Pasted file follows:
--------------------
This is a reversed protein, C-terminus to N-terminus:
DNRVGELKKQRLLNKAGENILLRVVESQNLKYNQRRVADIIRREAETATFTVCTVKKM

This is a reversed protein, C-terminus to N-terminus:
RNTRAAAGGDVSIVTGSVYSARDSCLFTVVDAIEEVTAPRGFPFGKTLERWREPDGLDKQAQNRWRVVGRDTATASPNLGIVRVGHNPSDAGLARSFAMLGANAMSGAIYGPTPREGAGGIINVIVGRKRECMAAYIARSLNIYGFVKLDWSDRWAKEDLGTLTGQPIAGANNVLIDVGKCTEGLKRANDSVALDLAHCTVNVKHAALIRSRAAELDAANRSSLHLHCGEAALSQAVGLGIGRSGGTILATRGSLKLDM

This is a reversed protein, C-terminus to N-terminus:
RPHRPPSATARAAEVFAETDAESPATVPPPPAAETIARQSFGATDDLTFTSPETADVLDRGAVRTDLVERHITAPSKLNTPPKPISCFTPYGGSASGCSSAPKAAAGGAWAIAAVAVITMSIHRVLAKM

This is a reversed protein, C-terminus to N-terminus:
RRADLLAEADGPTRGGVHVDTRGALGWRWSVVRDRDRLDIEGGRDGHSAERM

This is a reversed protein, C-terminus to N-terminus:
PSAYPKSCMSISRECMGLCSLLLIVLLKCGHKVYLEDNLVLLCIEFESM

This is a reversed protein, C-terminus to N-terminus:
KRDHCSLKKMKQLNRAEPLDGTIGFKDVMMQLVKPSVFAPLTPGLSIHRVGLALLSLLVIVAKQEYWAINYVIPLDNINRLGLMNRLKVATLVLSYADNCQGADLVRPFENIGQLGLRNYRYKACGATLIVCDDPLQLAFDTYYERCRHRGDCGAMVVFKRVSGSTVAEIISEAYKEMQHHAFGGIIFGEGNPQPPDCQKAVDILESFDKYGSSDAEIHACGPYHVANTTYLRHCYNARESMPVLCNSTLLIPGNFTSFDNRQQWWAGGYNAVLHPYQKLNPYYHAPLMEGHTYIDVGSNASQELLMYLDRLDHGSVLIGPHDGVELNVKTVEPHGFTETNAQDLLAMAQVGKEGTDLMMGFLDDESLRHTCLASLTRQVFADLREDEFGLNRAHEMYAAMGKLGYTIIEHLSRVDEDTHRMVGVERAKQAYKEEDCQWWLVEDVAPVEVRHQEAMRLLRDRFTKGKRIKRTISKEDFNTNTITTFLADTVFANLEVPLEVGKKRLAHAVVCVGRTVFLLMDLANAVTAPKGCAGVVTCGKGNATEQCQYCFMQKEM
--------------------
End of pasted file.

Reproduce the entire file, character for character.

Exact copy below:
This is a reversed protein, C-terminus to N-terminus:
DNRVGELKKQRLLNKAGENILLRVVESQNLKYNQRRVADIIRREAETATFTVCTVKKM

This is a reversed protein, C-terminus to N-terminus:
RNTRAAAGGDVSIVTGSVYSARDSCLFTVVDAIEEVTAPRGFPFGKTLERWREPDGLDKQAQNRWRVVGRDTATASPNLGIVRVGHNPSDAGLARSFAMLGANAMSGAIYGPTPREGAGGIINVIVGRKRECMAAYIARSLNIYGFVKLDWSDRWAKEDLGTLTGQPIAGANNVLIDVGKCTEGLKRANDSVALDLAHCTVNVKHAALIRSRAAELDAANRSSLHLHCGEAALSQAVGLGIGRSGGTILATRGSLKLDM

This is a reversed protein, C-terminus to N-terminus:
RPHRPPSATARAAEVFAETDAESPATVPPPPAAETIARQSFGATDDLTFTSPETADVLDRGAVRTDLVERHITAPSKLNTPPKPISCFTPYGGSASGCSSAPKAAAGGAWAIAAVAVITMSIHRVLAKM

This is a reversed protein, C-terminus to N-terminus:
RRADLLAEADGPTRGGVHVDTRGALGWRWSVVRDRDRLDIEGGRDGHSAERM

This is a reversed protein, C-terminus to N-terminus:
PSAYPKSCMSISRECMGLCSLLLIVLLKCGHKVYLEDNLVLLCIEFESM

This is a reversed protein, C-terminus to N-terminus:
KRDHCSLKKMKQLNRAEPLDGTIGFKDVMMQLVKPSVFAPLTPGLSIHRVGLALLSLLVIVAKQEYWAINYVIPLDNINRLGLMNRLKVATLVLSYADNCQGADLVRPFENIGQLGLRNYRYKACGATLIVCDDPLQLAFDTYYERCRHRGDCGAMVVFKRVSGSTVAEIISEAYKEMQHHAFGGIIFGEGNPQPPDCQKAVDILESFDKYGSSDAEIHACGPYHVANTTYLRHCYNARESMPVLCNSTLLIPGNFTSFDNRQQWWAGGYNAVLHPYQKLNPYYHAPLMEGHTYIDVGSNASQELLMYLDRLDHGSVLIGPHDGVELNVKTVEPHGFTETNAQDLLAMAQVGKEGTDLMMGFLDDESLRHTCLASLTRQVFADLREDEFGLNRAHEMYAAMGKLGYTIIEHLSRVDEDTHRMVGVERAKQAYKEEDCQWWLVEDVAPVEVRHQEAMRLLRDRFTKGKRIKRTISKEDFNTNTITTFLADTVFANLEVPLEVGKKRLAHAVVCVGRTVFLLMDLANAVTAPKGCAGVVTCGKGNATEQCQYCFMQKEM